Savage Inequalities

1520 words 7 pages
Savage Inequalities: Essay on Chapters 1-4 Chris Hendrick Mayer, PHIL 1200-100

In chapter one of Savage Inequalities, by Jonathan Kozol, he speaks of the disastrous state of East St. Louis. He describes in horrific detail, the condition that many school children from grades K-12 are forced to learn in. East St. Louis is one of the worst ghettos in Illinois, and Kozol goes into great detail about the multitude of problems facing the city and more importantly, the school children living there. The economy is too weak to pay for any type of necessity for the schools. Therefore, the school system is compromised. There is absolutely no money for proper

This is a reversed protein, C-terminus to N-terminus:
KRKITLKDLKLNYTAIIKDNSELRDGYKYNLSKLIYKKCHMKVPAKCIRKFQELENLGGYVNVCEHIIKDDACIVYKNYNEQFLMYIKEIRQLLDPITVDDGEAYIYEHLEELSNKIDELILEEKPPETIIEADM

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Because private and well-off public schools are located in more well-off neighborhoods, inner-city black kids in Chicago have no chance of receiving an equal education to suburban white kids. The parentage also plays into the opportunities available to the student. Kozol argues that it is unfair to disregard poor black students because they only turn out to be unsuccessful because of their upbringing. While I agree that the wealth is obviously not distributed to public schools from the various sources of funding, I disagree that parents lack the skills necessary to find an alternative to a public school. He argues that because most parents are uneducated themselves, they cannot even find out information on an alternative. I believe that really depends on the parent, educated or uneducated. There is however, an effort from the parents and community of these nicer schools to keep out the lower-class students from nearby neighborhoods. Parents, CEO’s, and voters of these communities have voted against building new public schools, and against demanded segregation of students of different race, or from different neighborhoods. This is a clear example of the Injustice Kozol speaks about. In the Chicago school system there is obvious evidence of racial prejudice and inequality. In chapter three, Kozol speaks of the injustice that poor children do not have the opportunity for the means of competition in the public schools of New York. It is the


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